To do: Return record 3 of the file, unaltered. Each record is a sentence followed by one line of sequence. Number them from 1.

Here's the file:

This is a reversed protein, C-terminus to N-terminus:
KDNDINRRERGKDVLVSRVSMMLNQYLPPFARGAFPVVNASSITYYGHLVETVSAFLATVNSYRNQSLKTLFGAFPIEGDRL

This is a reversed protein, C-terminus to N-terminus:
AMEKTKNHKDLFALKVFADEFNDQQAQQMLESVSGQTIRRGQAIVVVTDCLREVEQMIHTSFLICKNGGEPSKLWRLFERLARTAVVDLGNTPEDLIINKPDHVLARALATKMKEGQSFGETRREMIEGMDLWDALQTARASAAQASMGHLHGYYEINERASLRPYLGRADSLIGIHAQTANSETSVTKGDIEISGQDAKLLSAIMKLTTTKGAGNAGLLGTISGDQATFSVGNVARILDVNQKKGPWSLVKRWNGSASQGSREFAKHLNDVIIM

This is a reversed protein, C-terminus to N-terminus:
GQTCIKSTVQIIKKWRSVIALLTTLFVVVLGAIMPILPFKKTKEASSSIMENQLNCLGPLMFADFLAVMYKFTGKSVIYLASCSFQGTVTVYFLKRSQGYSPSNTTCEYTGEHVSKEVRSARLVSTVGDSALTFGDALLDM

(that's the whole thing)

This is a reversed protein, C-terminus to N-terminus:
GQTCIKSTVQIIKKWRSVIALLTTLFVVVLGAIMPILPFKKTKEASSSIMENQLNCLGPLMFADFLAVMYKFTGKSVIYLASCSFQGTVTVYFLKRSQGYSPSNTTCEYTGEHVSKEVRSARLVSTVGDSALTFGDALLDM